Design upsells that show your audiences that you understand their needs, and that you care about their comfort. Offer them multiple ways to engage across different income streams. Use ticketing and CRM data to understand when they book, what they’re likely to spend and who they attend with. A couple visiting on a date might have very different needs to a family or group of friends.
And finally, if you’re running qualitative audience surveys alongside quantitative data from your CRM system, make sure they’re segmented, relevant and short. You might want to know everything all at once, but your audiences won’t want to complete a long survey, and you probably won’t want to process all that data. Keep it simple - don’t forget they’re doing you a favor!
Considering multiple income streams at every step of the audience experience
Bring together marketing, ticketing and fundraising teams for just a few hours to begin mapping out simple customer journeys. Think about the balance of earned, contributed and recurring income, and about ways to increase secondary spend with every visit. By extending the right ask to the right patrons, at the right time, you’ll not only boost your revenue, you’ll also create a higher quality, more connected customer experience.
Does your website reflect your brand? It’s often where patrons will have their first interaction with you, so make sure your creativity, passion and helpfulness are apparent, right through their website visit and purchase pathway.
Online, offer a choice of spending routes, enabling patrons to easily find the journey that’s right for them - and building your bank of data at the same time.
Can you take the stress out of travel? A simple pre-visit email with reminders about timings, directions and ticket collection can make all the difference to patrons’ experience.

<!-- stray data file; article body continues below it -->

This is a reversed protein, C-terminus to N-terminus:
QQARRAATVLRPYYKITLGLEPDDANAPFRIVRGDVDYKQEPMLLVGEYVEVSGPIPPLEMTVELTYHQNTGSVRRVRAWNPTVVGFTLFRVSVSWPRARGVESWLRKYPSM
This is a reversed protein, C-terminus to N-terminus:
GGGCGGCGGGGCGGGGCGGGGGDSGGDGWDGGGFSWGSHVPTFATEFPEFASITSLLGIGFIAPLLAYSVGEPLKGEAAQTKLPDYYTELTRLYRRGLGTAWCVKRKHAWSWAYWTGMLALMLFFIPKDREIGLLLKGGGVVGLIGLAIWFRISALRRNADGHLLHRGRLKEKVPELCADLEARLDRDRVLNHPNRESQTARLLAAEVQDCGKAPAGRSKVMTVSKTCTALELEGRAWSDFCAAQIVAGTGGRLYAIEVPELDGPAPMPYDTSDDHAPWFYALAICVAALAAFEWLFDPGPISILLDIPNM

Pre-visit, encourage secondary spend with the opportunity to pre-order concessions, reserve parking, or upgrade to a premium experience.
Front of House experience
Does your team know who’s coming through the door? If you know who’s booking for your events - whether they’re frequent attenders, first-time visitors, major donors or access customers - you can prepare to welcome them individually and have everything ready to meet their needs.
Front of House, continue to secondary spend with enticing, relevant catering or merchandise.
Can audiences immerse themselves in the performance? It’s easy to be distracted by uncomfortable seating, temperature, or wondering when there’ll next be a bathroom break. Ask patrons about their experience so you can improve your operations or communications for the next audience.
This is where the magic happens! The event is what’s most likely to inspire future earned income and contributed revenue. That’s the work of the creative team - your job is to ensure nothing detracts from that experience.
When will your patrons be back? Follow up promptly to thank them for coming, encourage feedback, and invite them to visit again - helping them know you’re addressing any concerns, and inspiring them to revisit a great experience, again and again.
Post-visit, target messaging based on previous behaviors to prompt further ticket sales, invite donations, or promote subscriptions, memberships and other loyalty programs.
Work through every stage of your audience’s experience, and think collaboratively about how to offer the most relevant opportunities at every stage. At Performing Arts Houston, for example, Setting up a Membership Program for the Performing Arts was a project shared by marketing and development teams, helping them make a successful recovery from COVID and beat the benchmarks for reattendance and loyalty.
By taking a similar approach, starting with data, audience analysis and shared targets, you and your team will have the best chance of finding new, shared ideas for building multiple streams of income.
This is an edited extract from Working Collaboratively to Increase Revenue, a new resource published by Spektrix for theaters, performing arts centers and event organizers. Download your copy for more ideas to rebuild revenue through great audience experiences.
Karrim McMillan (he/him) is an Account Executive at Spektrix